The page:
What is biomass?

The vital difference between wood biomass and fossil fuels is one of time scale.

Wood is a carbon based biological material derived from living or recently living organisms. In the context of wood biomass for fuel this is often used to mean plant based material such as trees or crops.

Wood biomass can be harvested on a sustainable basis as part of a constantly replenished crop; CO2 is taken out of the atmosphere as the plant grows, at the same time as it is released by combustion of the previous harvest. This process is often referred to as being CO2 Neutral.

This maintains a CLOSED CO2 CYCLE with no net increase in atmospheric CO2 levels. Fossil fuels such as coal, oil and natural gas are also derived from biological material, but crucially, material that absorbed CO2 from the atmosphere many millions of years ago. As fuels they offer high energy density, but making use of that energy involves releasing CO2 during the burn period which was captured over a very long period of time, resulting in increased atmospheric concentrations.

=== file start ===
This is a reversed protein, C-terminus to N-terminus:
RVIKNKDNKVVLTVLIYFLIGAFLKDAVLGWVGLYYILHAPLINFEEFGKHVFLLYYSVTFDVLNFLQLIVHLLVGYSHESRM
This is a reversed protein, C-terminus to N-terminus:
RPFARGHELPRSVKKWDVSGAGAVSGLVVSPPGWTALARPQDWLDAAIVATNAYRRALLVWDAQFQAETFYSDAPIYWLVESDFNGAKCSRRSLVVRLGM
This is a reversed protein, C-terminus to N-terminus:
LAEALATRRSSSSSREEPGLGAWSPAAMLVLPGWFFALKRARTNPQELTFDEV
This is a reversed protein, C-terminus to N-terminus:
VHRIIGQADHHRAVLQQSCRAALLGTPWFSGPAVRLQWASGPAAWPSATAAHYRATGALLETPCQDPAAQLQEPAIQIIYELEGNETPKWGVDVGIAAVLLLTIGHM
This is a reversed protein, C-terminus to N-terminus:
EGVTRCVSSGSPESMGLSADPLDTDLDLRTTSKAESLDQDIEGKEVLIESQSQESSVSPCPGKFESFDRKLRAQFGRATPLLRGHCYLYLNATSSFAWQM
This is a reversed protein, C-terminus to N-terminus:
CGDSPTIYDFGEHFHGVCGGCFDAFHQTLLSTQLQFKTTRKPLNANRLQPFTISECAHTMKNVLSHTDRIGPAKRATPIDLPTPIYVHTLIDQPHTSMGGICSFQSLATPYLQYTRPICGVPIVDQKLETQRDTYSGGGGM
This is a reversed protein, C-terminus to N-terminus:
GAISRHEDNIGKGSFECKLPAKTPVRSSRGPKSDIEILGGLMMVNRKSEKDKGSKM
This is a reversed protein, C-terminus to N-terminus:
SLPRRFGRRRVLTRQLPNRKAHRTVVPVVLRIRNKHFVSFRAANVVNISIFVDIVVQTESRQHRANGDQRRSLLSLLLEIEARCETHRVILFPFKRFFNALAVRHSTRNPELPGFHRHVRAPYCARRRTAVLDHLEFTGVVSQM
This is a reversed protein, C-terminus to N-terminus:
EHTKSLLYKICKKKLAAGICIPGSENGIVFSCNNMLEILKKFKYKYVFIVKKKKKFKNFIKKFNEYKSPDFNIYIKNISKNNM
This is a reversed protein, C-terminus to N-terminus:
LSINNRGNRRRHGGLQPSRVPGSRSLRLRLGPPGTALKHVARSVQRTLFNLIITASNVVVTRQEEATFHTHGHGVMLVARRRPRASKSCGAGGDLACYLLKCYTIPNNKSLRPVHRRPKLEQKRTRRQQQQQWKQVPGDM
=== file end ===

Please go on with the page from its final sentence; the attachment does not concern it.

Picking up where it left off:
Fossil fuels will in time become more difficult to obtain, more expensive, and finally run out.

The wood burning appliances use fuel in the form of wood logs, wood pellets, wood chip or clean wood waste and there are products to burn each type.

Wood can replace fossil fuel which will help the environment by reducing the amount of CO2 in the atmosphere.